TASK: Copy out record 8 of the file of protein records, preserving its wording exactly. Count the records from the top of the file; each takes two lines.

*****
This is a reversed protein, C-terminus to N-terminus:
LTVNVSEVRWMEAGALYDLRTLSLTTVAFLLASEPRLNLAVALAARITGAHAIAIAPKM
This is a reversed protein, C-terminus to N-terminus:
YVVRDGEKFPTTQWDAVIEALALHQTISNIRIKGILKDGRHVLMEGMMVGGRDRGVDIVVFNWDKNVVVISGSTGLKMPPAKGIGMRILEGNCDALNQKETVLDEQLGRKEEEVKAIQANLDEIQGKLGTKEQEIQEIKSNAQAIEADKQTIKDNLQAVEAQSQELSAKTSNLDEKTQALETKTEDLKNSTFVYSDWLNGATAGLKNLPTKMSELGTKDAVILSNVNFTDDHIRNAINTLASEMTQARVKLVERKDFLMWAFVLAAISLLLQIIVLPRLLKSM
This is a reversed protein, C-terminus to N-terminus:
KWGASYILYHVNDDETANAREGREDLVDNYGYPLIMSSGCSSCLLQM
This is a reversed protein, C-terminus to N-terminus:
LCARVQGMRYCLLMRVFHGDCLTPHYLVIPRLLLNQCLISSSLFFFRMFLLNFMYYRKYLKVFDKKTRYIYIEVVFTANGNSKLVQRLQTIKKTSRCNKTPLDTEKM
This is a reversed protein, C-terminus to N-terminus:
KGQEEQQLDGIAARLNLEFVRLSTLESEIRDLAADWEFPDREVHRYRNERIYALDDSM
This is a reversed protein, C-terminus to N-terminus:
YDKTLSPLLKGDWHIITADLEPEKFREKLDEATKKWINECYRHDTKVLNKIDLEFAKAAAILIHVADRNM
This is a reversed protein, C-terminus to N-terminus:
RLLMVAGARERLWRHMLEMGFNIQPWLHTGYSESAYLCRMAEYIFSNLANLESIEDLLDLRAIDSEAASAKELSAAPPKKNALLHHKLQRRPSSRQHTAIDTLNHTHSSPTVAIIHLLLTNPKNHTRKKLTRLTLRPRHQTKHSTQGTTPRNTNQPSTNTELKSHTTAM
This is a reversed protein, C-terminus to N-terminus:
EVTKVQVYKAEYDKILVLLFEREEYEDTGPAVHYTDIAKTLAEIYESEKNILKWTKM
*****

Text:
This is a reversed protein, C-terminus to N-terminus:
EVTKVQVYKAEYDKILVLLFEREEYEDTGPAVHYTDIAKTLAEIYESEKNILKWTKM